Seasonal variability in antipredator performance of red drum larvae

Alfredo F. Ojanguren, Lee A. Fuiman

Research output: Contribution to journalArticlepeer-review

3 Citations (Scopus)

Abstract

Variability in environmental conditions during early life-history stages can have important consequences for recruitment and population success. The red drum Sciaenops ocellatus spawns between September and November, a period of seasonal temperature decline overlain by quick and rather unpredictable change brought by frequent meteorological fronts. During 3 consecutive spawning seasons (2005 to 2007), we assessed behavioral performance of wild-caught red drum larvae in response to simulated predator attacks. Responsiveness and reactive distance of postsettlement red drum larvae decreased towards the end of the season. Several factors could explain the observed seasonal trends in escape performance, including variability in egg quality, changes in the intensity of predation, and declining temperatures (which may act on performance through a developmental mechanism). Our data suggest that long-term thermal experience (10 to 14 d) is more important than short-term thermal acclimation in determining escape performance. These results imply that late season larvae are less likely to survive to the juvenile stage and recruit to the fishery.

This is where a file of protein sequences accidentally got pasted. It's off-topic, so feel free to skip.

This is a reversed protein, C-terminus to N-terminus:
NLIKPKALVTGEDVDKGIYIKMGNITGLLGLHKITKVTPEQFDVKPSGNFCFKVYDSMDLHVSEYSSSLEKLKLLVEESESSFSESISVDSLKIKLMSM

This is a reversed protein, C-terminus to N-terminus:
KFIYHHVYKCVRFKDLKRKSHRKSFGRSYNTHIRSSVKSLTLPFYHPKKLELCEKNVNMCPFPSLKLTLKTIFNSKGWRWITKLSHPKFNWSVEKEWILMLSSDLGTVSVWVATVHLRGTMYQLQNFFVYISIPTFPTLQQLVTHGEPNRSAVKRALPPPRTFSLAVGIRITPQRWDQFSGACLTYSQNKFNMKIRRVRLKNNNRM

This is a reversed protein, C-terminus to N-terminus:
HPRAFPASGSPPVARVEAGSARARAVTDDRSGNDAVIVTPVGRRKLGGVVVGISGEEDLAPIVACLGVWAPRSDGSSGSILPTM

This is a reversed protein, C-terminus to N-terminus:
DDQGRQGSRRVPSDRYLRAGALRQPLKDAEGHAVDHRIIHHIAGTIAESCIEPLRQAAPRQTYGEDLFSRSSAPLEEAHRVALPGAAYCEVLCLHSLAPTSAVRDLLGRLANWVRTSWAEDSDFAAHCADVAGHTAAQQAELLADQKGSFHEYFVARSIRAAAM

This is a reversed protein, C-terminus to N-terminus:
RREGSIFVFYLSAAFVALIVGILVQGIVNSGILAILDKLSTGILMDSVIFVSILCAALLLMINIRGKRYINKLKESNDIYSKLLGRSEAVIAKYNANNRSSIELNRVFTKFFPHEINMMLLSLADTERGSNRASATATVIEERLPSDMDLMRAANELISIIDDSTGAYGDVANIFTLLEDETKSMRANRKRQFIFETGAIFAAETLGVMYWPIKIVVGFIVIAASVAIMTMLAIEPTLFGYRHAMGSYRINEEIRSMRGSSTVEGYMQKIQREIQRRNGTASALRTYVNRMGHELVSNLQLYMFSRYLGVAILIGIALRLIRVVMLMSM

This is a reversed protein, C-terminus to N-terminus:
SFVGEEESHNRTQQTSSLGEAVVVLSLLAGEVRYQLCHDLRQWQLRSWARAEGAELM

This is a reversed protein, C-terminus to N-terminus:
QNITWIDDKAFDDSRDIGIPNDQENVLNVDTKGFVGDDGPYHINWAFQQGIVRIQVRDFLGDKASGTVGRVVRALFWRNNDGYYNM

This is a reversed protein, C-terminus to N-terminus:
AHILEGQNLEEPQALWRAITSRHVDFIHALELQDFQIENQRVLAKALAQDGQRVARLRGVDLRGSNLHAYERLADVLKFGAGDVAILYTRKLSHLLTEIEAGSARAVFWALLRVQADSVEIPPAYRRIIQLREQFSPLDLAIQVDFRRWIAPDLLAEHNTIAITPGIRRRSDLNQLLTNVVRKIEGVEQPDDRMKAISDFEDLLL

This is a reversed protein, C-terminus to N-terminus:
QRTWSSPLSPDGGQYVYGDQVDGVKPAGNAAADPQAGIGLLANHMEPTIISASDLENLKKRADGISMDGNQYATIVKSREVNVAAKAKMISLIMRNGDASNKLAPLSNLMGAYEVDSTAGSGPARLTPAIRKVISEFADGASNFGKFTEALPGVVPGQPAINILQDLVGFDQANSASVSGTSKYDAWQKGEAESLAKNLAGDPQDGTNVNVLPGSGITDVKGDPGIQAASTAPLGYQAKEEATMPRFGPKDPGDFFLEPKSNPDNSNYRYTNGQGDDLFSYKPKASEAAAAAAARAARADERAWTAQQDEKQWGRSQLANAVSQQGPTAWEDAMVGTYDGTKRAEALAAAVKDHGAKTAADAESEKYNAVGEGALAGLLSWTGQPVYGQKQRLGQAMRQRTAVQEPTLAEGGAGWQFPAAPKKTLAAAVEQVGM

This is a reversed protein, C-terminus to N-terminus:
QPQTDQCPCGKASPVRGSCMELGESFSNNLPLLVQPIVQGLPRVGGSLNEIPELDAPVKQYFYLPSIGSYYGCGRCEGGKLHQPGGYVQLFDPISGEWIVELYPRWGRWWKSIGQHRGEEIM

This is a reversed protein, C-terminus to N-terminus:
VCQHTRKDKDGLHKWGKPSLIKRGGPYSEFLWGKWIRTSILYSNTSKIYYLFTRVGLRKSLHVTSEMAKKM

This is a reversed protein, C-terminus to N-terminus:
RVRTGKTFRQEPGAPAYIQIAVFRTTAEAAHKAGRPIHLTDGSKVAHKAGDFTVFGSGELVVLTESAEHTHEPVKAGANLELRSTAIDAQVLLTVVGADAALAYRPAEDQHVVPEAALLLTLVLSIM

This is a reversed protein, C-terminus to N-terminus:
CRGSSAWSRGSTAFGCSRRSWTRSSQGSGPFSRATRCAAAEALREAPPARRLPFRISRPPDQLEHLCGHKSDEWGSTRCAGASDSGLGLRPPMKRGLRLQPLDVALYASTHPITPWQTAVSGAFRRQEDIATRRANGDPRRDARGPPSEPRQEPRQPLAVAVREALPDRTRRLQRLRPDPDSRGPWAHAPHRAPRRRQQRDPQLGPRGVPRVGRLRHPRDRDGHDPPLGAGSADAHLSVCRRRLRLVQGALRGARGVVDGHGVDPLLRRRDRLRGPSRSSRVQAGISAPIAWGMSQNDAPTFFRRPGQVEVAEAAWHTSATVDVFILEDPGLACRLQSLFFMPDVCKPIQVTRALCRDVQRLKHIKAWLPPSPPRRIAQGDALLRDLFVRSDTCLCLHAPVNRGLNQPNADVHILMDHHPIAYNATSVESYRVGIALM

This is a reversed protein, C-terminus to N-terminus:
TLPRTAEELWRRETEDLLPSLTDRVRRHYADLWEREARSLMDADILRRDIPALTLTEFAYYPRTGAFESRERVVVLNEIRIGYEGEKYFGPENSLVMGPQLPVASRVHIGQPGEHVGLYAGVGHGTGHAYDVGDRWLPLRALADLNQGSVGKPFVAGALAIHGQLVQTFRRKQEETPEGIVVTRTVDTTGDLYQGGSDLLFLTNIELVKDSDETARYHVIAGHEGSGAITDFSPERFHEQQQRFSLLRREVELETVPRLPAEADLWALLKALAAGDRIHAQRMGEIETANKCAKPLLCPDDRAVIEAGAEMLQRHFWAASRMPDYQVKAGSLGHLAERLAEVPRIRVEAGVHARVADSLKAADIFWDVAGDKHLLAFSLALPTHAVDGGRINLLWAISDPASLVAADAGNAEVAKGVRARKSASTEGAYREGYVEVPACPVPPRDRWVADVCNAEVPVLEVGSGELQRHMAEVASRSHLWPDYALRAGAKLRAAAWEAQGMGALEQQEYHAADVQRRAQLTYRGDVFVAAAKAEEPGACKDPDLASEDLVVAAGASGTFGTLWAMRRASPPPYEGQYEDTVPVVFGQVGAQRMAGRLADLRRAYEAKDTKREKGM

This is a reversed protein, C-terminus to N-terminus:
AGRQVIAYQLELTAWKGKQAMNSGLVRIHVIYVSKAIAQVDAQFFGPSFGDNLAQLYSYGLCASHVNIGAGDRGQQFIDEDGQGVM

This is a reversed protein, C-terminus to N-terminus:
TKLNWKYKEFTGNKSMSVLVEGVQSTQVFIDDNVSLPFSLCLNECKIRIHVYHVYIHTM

Original languageEnglish
Pages (from-to)117-123
Number of pages7
JournalMarine Ecology Progress Series
Volume413
DOIs
Publication statusPublished - 2010

Keywords

  • Escape responses
  • Fish larvae
  • Responsiveness
  • Sciaenops ocellatus
  • Seagrass
  • Survival skills
  • CAPTIVE ATLANTIC COD
  • FISH LARVAE
  • SCIAENOPS-OCELLATUS
  • THALASSIA-TESTUDINUM
  • RECRUITMENT SUCCESS
  • PREDATOR EVASION
  • SEAGRASS MEADOWS
  • SURVIVAL SKILLS
  • GADUS-MORHUA
  • BIRTH DATE

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